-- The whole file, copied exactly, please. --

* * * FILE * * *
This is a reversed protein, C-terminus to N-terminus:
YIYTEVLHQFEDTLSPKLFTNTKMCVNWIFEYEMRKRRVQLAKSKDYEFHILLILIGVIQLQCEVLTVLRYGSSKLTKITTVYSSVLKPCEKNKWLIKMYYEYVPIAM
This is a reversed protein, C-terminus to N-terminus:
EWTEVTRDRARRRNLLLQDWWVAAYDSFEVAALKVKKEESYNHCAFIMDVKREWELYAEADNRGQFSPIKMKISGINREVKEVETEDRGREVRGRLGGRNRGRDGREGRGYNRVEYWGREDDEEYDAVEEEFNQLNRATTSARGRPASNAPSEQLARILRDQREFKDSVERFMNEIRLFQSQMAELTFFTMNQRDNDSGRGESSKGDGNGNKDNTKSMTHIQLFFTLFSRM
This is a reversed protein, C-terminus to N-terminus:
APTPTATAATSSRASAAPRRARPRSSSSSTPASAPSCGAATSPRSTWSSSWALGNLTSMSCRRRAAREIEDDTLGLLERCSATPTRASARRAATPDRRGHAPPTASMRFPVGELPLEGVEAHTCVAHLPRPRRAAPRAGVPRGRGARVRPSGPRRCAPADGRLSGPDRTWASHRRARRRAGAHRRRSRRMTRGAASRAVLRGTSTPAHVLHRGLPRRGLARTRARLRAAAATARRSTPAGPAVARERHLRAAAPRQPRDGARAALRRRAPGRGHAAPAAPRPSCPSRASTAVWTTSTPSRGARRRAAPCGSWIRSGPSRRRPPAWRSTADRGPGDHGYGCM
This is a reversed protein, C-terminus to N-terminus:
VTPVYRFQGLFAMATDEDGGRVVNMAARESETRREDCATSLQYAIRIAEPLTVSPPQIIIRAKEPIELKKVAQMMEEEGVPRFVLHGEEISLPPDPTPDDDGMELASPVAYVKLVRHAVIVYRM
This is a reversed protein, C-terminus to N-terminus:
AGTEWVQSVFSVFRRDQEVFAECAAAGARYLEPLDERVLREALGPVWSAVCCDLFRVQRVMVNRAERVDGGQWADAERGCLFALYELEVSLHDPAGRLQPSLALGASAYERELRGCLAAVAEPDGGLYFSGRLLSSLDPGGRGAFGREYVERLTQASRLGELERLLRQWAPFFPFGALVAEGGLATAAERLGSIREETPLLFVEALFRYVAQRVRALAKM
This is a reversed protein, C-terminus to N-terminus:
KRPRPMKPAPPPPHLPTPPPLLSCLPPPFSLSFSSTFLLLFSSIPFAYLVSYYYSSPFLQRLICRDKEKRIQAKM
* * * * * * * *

This is a reversed protein, C-terminus to N-terminus:
YIYTEVLHQFEDTLSPKLFTNTKMCVNWIFEYEMRKRRVQLAKSKDYEFHILLILIGVIQLQCEVLTVLRYGSSKLTKITTVYSSVLKPCEKNKWLIKMYYEYVPIAM
This is a reversed protein, C-terminus to N-terminus:
EWTEVTRDRARRRNLLLQDWWVAAYDSFEVAALKVKKEESYNHCAFIMDVKREWELYAEADNRGQFSPIKMKISGINREVKEVETEDRGREVRGRLGGRNRGRDGREGRGYNRVEYWGREDDEEYDAVEEEFNQLNRATTSARGRPASNAPSEQLARILRDQREFKDSVERFMNEIRLFQSQMAELTFFTMNQRDNDSGRGESSKGDGNGNKDNTKSMTHIQLFFTLFSRM
This is a reversed protein, C-terminus to N-terminus:
APTPTATAATSSRASAAPRRARPRSSSSSTPASAPSCGAATSPRSTWSSSWALGNLTSMSCRRRAAREIEDDTLGLLERCSATPTRASARRAATPDRRGHAPPTASMRFPVGELPLEGVEAHTCVAHLPRPRRAAPRAGVPRGRGARVRPSGPRRCAPADGRLSGPDRTWASHRRARRRAGAHRRRSRRMTRGAASRAVLRGTSTPAHVLHRGLPRRGLARTRARLRAAAATARRSTPAGPAVARERHLRAAAPRQPRDGARAALRRRAPGRGHAAPAAPRPSCPSRASTAVWTTSTPSRGARRRAAPCGSWIRSGPSRRRPPAWRSTADRGPGDHGYGCM
This is a reversed protein, C-terminus to N-terminus:
VTPVYRFQGLFAMATDEDGGRVVNMAARESETRREDCATSLQYAIRIAEPLTVSPPQIIIRAKEPIELKKVAQMMEEEGVPRFVLHGEEISLPPDPTPDDDGMELASPVAYVKLVRHAVIVYRM
This is a reversed protein, C-terminus to N-terminus:
AGTEWVQSVFSVFRRDQEVFAECAAAGARYLEPLDERVLREALGPVWSAVCCDLFRVQRVMVNRAERVDGGQWADAERGCLFALYELEVSLHDPAGRLQPSLALGASAYERELRGCLAAVAEPDGGLYFSGRLLSSLDPGGRGAFGREYVERLTQASRLGELERLLRQWAPFFPFGALVAEGGLATAAERLGSIREETPLLFVEALFRYVAQRVRALAKM
This is a reversed protein, C-terminus to N-terminus:
KRPRPMKPAPPPPHLPTPPPLLSCLPPPFSLSFSSTFLLLFSSIPFAYLVSYYYSSPFLQRLICRDKEKRIQAKM